Whatever the outcome is that you are promising to deliver for the customer they bring a new way to get there, the new idea for getting there and accomplishing that objective, and they put it on the table. It’s often an idea the customer themselves hadn’t thought of before, and it makes them blink and it makes them do a double take. Surprisingly, they actually generate some pretty skeptical reaction from that customer. The customer says, “Hey, I don’t know about that. That’s a pretty bold claim or I don’t know if that’s going to work here what you just laid on the table. I’m not sure. I think we’re a little bit different.”

The challenger is able to hold their ground, drive forward and use that idea as a wedge to open up new terrain and surface new area in conversation. I do like your description though, and I’ll file it away for later use and maybe pay you royalties on the description later.

Related Transcription and Podcasts: Dixon on The Challenger & Customer Experience

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Lean Sales and Marketing Engagemnt 0

This is a presentation based on a full day workshop on developing a Lean Sales and Marketing Engagement. I view sales and marketing from a standpoint that it can no longer operate in a vacuum. It has become as much as an input as an output and intertwines across many of the departments within the organization. Your companies have become flat and your decision making is increasingly being done by committee. Your customers are doing the same thing. As a supplier, you must mimic your customer decision-making path and as a result your sales and marketing will also be done by committee.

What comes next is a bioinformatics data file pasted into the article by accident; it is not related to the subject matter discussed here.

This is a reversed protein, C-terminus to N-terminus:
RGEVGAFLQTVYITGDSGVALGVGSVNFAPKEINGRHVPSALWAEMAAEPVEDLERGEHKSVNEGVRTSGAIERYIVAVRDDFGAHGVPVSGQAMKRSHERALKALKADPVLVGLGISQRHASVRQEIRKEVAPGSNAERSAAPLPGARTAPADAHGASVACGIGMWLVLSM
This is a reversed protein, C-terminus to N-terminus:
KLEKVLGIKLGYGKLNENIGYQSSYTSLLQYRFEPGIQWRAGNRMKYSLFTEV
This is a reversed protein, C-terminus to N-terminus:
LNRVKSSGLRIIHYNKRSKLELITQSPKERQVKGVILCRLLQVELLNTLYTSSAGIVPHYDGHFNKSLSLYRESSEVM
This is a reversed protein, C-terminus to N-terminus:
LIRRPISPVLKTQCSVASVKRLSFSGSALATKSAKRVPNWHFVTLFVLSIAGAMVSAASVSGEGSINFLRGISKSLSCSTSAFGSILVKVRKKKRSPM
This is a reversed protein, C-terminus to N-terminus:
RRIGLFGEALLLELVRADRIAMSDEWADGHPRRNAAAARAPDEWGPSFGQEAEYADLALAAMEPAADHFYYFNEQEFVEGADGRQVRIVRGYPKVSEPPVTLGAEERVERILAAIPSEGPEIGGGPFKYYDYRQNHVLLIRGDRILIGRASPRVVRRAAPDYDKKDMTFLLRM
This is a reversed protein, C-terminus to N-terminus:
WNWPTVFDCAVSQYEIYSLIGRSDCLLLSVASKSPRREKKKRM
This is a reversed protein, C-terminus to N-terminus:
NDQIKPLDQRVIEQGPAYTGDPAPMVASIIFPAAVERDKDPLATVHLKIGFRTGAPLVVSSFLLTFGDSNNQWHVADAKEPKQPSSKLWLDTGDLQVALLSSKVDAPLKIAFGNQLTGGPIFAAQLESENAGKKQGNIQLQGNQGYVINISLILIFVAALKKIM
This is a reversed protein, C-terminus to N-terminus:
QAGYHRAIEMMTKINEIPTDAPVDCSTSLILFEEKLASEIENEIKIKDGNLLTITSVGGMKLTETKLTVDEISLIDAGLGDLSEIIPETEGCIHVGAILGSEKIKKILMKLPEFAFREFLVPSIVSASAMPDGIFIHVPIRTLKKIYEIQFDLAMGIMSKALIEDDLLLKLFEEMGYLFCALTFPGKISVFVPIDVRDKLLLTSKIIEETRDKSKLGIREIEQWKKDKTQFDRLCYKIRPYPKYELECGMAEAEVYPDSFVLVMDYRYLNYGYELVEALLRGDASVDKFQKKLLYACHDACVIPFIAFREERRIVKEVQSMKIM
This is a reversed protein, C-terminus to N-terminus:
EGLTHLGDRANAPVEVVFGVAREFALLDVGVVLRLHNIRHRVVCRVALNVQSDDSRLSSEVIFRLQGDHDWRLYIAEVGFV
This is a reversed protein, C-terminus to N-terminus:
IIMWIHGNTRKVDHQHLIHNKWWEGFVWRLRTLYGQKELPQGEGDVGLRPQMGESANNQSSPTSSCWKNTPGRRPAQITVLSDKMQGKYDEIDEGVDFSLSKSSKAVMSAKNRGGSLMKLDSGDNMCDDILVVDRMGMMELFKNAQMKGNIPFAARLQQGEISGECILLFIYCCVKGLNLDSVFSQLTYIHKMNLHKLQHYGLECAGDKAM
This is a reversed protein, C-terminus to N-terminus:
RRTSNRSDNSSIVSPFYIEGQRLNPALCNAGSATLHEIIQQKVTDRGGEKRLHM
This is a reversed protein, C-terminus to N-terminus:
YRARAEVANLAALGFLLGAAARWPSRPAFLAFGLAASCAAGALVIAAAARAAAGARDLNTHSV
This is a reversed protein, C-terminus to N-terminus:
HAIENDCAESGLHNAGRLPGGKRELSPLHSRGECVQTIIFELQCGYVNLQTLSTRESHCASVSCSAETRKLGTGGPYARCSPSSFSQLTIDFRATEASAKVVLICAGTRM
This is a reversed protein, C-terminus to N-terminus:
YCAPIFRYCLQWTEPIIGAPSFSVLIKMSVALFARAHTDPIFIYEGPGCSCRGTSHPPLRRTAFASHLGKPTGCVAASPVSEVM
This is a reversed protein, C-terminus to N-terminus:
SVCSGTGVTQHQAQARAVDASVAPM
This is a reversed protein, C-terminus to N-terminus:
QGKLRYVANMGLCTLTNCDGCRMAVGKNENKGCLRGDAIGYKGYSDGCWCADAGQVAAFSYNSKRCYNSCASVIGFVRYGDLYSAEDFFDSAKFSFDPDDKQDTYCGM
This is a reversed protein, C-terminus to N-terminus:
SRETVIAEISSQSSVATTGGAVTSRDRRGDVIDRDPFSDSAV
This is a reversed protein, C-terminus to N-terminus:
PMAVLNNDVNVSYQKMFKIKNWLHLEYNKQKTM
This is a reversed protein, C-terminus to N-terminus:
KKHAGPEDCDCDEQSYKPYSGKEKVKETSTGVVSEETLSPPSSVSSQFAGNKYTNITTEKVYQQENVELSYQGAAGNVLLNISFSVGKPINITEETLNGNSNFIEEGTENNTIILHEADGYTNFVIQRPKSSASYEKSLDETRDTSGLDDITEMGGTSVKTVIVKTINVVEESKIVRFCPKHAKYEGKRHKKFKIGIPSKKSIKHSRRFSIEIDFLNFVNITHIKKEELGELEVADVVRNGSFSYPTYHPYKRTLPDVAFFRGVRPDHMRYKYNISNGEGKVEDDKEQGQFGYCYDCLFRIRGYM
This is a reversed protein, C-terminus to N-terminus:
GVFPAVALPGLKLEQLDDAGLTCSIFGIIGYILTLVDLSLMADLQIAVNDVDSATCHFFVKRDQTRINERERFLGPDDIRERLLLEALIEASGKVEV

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The New Sales Conversation: Connect, Collaborate, Close 1

Linda RichardsonLinda Richardson new book,Changing the Sales Conversation: Connect, Collaborate, and Close is one of the few sales books that I have read that puts an emphasis from a Service Dominant Perspective (SD-Logic) versus selling from a Good Dominant Logic (GD-Logic) position. It is the new sales conversation that had to happen.

Linda is the Founder and Executive Chairwoman of Richardson, a global sales training business. As a recognized leader in the industry, she has won the coveted Stevie Award for Lifetime Achievement in Sales Excellence for 2006 and in 2007 she was identified by Training Industry, Inc. as one of the “Top 20 Most Influential Training Professionals.”

Linda is credited with the movement to Consultative Selling, captured in the book Perfect Selling, which is the cornerstone of Richardson’s methodology. Other innovations Linda has spearheaded in the sales training industry are: development of a comprehensive, integrated curriculum dedicated exclusively to sales, commitment to customization vs. generic training, and development of an interactive coaching-type training methodology.

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Why Sales Should Never be a Process 4

Processes are good, right? They capture what we do well, and allow average people to do better. The argument may be that they prevent exceptional people from being exceptional but we are looking to be an exceptional organization.